Research and Training Grants in Skin Cancer

The American Cancer Society funds scientists and medical professionals who research cancer or train at medical schools, universities, research institutes, and hospitals throughout the United States. We use a rigorous and independent peer review process to select the most innovative research projects to fund.

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63

Grants

Total Skin Cancer Grants in Effect as of August 1, 2018

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$20

Million

Total Skin Cancer Grant Funding in Effect as of August 2018

Spotlight on Skin Cancer Grantees

The following are just a few of the skin cancer investigators currently being funded by the American Cancer Society who are working to find the answers that will save more lives and better prevent, treat, and manage skin cancer.

“Live Imaging” Helps Researchers Understand a Skin Cell’s Natural Resistance to Basal Cell Carcinoma

Grantee: Peggy Myung, MD, PhD
Institution:
Yale University
Grant Term:
1/1/18 to 12/31/21

The Challenge: The most common type of skin cancer is basal cell carcinoma. One way to treat basal cell carcinoma is with surgery. But that leaves deforming scars and is very expensive. There are also drugs that that target specific cellular pathways, but they cause side effects that keep people from taking them or they stop working well.

The Research: At Yale University, Peggy Myung, MD, PhD, is studying skin cells to learn more about how the cells’ environment instructs normal skin cells to form and stay normal. She and her research team believe this knowledge will help them understand how the cells’ environment influences them once they become cancerous.

Myung and her team are using a technique called live imaging to watch how the skin cells work inside their environment. In the past, the only way to see cells under a microscope was to dye them, which caused the cells to die. Live imaging, though, uses fluorescent stains that allow the cell to be examined while it’s still working. The Myung lab is particularly focused on better understanding the built-in mechanisms cells have for coping with mutations and staying healthy.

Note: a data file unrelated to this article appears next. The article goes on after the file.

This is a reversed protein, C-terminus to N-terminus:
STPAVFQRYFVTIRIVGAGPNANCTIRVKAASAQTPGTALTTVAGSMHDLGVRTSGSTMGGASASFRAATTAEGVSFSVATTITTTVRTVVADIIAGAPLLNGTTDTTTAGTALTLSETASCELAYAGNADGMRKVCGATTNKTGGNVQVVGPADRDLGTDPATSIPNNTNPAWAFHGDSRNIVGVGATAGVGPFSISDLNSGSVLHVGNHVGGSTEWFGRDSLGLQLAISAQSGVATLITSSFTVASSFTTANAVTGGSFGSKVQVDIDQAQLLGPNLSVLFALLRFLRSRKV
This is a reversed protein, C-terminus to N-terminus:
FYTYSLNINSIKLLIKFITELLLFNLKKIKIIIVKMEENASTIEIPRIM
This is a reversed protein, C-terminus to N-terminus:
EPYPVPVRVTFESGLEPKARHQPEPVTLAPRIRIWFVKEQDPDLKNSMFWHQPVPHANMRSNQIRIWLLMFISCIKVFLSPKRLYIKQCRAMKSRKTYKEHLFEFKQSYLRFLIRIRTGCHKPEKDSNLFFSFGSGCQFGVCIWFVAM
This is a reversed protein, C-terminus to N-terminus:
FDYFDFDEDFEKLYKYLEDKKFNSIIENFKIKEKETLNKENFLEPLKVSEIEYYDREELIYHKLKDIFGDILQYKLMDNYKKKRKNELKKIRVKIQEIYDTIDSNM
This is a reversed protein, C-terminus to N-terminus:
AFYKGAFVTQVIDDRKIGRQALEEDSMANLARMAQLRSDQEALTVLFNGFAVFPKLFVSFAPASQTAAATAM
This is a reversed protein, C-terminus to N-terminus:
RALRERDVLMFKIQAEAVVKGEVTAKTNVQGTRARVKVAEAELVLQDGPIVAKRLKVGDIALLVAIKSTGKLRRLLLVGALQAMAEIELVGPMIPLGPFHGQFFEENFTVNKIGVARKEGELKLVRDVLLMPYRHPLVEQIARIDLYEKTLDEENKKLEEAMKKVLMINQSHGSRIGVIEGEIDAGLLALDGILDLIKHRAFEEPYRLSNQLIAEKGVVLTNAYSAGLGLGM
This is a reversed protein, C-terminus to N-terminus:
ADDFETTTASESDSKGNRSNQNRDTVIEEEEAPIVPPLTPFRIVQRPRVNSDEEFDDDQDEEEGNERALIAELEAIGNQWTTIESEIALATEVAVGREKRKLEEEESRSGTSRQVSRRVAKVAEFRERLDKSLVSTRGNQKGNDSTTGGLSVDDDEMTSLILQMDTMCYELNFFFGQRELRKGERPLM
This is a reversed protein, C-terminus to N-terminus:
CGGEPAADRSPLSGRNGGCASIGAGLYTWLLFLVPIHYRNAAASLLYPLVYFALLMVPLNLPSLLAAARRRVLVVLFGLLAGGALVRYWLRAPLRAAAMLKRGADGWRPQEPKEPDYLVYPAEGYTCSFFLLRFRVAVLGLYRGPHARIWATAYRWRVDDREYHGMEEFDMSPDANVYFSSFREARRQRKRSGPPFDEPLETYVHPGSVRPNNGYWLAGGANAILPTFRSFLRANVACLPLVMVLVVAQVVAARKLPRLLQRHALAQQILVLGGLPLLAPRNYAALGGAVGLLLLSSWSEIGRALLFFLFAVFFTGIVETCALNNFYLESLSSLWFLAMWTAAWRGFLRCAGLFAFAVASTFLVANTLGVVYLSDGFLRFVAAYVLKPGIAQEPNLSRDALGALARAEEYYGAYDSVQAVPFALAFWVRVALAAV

The Goal and Potential Long-Term Benefits: Myung’s goal is for her team’s research to inform the development of new, more effective drugs for basal cell carcinoma. Specifically, these new drugs may boost the cell’s natural ability to fend off cancer.

Studying New Treatments for Metastatic Melanoma

Grantee: Jia-Ray Yu, PhD
Institution:
New York University School of Medicine in New York City
Grant Term: 7/1/17 to 6/30/20

The Challenge: Metastatic melanoma is the deadliest form of skin cancer. People treated with the current targeted drugs tend to eventually stop responding to the drug and have a high chance of the cancer coming back after treatment. And patients don’t usually have a good response to the currently available immunotherapies. 

The Research: New York University School of Medicine in New York City, Jia-Ray Yu, PhD, and his team are looking for new, better treatments for melanoma that has spread. Their focus is on an enzyme complex called EZH2/PRC2. These enzymes change a small protein so that it allows cancer to grow. Yu’s team is testing drugs that block this enzyme complex in mice.

The Goal and Long-term Possibilities: Yu’s short-term goal is to develop a tool to screen for alternative EZH2 inhibitors that may work better than those studied so far. The long-term hope is that their findings will move new treatments further along in preclinical in animals and closer to clinical trials in people to help those with metastatic melanoma.

Identifying New Treatments for Merkel Cell Carcinoma

Grantee: Ling Gao, MD, PhD
Institution: Tibor Rubin VA Medical Center in Long Beach, California
Grant Term: 7/1/17 to 6/30/21

The Challenge: Merkel cell carcinoma (MCC) is a rare, but aggressive cancer of the skin. It’s much less common than melanoma, but it is much deadlier. This is partly because about half of the patients find out they have cancer after MCC has already spread. Plus, unfortunately, there aren’t any treatments that specifically and effectively kill MCC without damaging healthy skin. Another problem is the disease is so rare that it’s hard for researchers to find MCC cells to study. Even when MCC is treated it often spreads (metastasizes) to nearby lymph nodes, the brain, bones, liver, or lungs.

The Research: At the Tibor Rubin VA Medical Center in Long Beach, California, Ling Gao, MD, PhD, and her team have successfully retrieved MCC cells from 12 patients. They’ve been able to successfully keep the cells alive and growing in lab dishes for further study. The team is focused on how to use drugs to block a specific part of the cell-communication pathway(PI3K) that helps MCC grow. Using drugs like idelalisib they’re killing MCC cells in lab dishes and also in mice.

The Goal and Long-term Possibilities: Gao hopes these studies will pave the way for clinical trials using one or more drugs that block P13K to help those with MCC.

From Our Researchers

The American Cancer Society employs a staff of full-time researchers who relentlessly pursue the answers that help us understand how to prevent, detect, and treat cancer, including skin cancer.